Virgil's fellow soldier Bones is an Aboriginal man who quietly resents the ignorance of his non-Indigenous mates. In a heated conversation with fellow soldier Smithy, who thinks that blackfellas are all the same, he says:“Land isn't for taking ... It's not a thing you take and pass around. Nothing to fight over.” Smithy doesn't understand, so Bones tells him to forget it, because it“won't make sense” with his radically different worldview.

Ness is a nurse stationed in Papua New Guinea. Originally from Aotearoa New Zealand, with a Moriori and Hungarian circus background, she practises knife-throwing for self-defence with Lotte Wyld, Virgil's love interest. Ness tells a patient that“the Māori used to eat us for breakfast”, a reference to the killing and enslavement of Moriori by displaced Taranaki Māori in 1835, which generated a myth of widespread cannibalism that many Pākehā – a Maori term for white New Zealanders – have cited to justify colonisation .

The Māori-Moriori conflict on the Chatham islands also features in David Mitchell's novel, suggesting an explicit link between the two texts.

Australian troops at Milne Bay, Papua New Guinea, October 1942. Frank N. Bagnall, Public domain, via Wikimedia Commons Charlie the bastard

Bones and Virgil lug their platoon's big gun, called“Charlie the bastard”, through the jungle – pointlessly as it turns out. McKinnon describes the smells, noises and ravishing beauty of the jungle as the soldiers doggedly haul this weapon across rough terrain, suggesting the haphazardness of this theatre of operations. Knowing the effort Bones expends to stay alive – and save others – it is chastening to think that he will not be rewarded for his service in the same way as Virgil upon their return.

The character of Tubby, who declares“Nothing can hurt me now” after taking communion, then suddenly gets shot by the Japanese, is based on a story told during a series of late night phone calls between McKinnon and her father. Shortly before a battle near the village of Dagmug, there had been a religious service, which McKinnon's father had attended, despite having mixed feelings about religion. The platoon sergeant hugged him after the service, and was killed shortly afterwards.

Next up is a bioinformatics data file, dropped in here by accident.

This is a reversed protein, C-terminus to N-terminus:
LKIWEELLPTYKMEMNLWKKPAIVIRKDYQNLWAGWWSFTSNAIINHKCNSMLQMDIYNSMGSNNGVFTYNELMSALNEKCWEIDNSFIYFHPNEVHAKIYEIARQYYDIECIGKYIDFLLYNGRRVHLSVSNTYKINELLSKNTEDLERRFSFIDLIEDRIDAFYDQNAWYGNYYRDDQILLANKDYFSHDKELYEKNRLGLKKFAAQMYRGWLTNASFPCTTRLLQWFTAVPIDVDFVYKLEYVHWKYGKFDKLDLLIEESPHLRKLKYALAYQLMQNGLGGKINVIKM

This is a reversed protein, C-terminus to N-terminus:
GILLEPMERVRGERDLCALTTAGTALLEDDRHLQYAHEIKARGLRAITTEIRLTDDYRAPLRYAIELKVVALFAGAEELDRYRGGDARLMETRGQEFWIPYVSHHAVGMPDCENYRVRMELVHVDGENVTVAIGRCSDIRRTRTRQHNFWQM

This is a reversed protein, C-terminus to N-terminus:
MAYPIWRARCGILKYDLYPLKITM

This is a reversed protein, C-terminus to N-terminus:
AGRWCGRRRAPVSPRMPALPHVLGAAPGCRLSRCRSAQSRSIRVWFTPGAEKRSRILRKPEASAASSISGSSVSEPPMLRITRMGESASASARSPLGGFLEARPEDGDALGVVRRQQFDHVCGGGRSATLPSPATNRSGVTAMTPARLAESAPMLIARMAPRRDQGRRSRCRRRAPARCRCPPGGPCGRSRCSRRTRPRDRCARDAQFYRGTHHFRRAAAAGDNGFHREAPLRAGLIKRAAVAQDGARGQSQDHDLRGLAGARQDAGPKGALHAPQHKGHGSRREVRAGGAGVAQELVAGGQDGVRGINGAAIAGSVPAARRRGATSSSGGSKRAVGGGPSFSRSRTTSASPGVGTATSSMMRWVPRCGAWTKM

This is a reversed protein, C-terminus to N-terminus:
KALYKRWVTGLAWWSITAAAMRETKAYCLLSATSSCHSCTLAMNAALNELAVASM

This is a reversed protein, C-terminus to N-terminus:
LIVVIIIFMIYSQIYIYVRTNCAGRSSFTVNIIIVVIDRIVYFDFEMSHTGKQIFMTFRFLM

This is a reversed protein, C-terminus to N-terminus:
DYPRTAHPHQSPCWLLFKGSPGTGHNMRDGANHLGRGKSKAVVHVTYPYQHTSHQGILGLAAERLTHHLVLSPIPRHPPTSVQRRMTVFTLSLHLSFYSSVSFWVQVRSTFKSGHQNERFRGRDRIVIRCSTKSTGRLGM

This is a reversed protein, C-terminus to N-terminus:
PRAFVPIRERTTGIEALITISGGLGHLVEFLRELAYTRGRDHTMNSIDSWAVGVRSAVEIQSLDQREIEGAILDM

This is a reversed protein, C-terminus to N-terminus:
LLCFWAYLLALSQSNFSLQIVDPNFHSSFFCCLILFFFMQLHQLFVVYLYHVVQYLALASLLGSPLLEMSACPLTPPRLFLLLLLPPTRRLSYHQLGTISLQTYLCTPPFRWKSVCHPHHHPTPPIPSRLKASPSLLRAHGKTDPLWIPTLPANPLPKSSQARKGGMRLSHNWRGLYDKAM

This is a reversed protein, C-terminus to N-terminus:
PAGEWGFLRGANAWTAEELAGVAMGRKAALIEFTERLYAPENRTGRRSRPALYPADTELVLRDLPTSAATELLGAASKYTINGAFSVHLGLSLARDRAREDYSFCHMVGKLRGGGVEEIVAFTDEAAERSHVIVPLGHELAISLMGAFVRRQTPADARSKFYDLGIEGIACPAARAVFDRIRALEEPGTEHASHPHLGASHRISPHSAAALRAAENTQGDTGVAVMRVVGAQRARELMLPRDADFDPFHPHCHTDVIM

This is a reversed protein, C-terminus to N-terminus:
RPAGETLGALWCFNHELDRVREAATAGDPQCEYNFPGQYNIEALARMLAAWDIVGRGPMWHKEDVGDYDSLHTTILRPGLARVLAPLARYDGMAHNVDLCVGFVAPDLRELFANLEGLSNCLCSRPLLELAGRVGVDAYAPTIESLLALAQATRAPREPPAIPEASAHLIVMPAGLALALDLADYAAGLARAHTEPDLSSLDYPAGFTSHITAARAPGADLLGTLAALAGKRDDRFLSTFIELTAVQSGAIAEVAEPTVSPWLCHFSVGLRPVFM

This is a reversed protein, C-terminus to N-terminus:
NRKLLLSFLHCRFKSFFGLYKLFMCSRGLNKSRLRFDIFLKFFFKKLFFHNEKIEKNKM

There are skirmishes and sacrifices throughout To Sing of War, which emotionally wrench and visibly age the people who survive. When Lotte reunites with Virgil, after a series of letters, she notes that his eyes are darker and hollowed“as if plummeting from the surface of his face; his body taut, brown, but lean, oh so lean”.

War writing can sometimes be formulaic and clichéd, but McKinnon seeks a grittier view of war's complexities. To Sing of War recognises the prevalence of sexual violence in wartime – something which is often overlooked in commemorations.

In the medical team in which Lotte works, there is an unknown rapist and a doctor who steals morphine from their dwindling supplies to self-medicate. Lotte nurses two Papuans, May and Lily, who were taken by the Japanese as comfort women, observing their incremental daily recovery despite the rejection of their community. Their return home must be carefully negotiated with a Swedish priest.

K.B. and Maude, a same-sex couple, are painfully separated by their respective war jobs. Lotte survives a rape attempt and teaches herself to use the knife she was attacked with.“Some people think women aren't fit for war but they're wrong,” Lotte reflects:“there are wars nobody knows you're fighting. Women have been fighting those wars since ancient times.”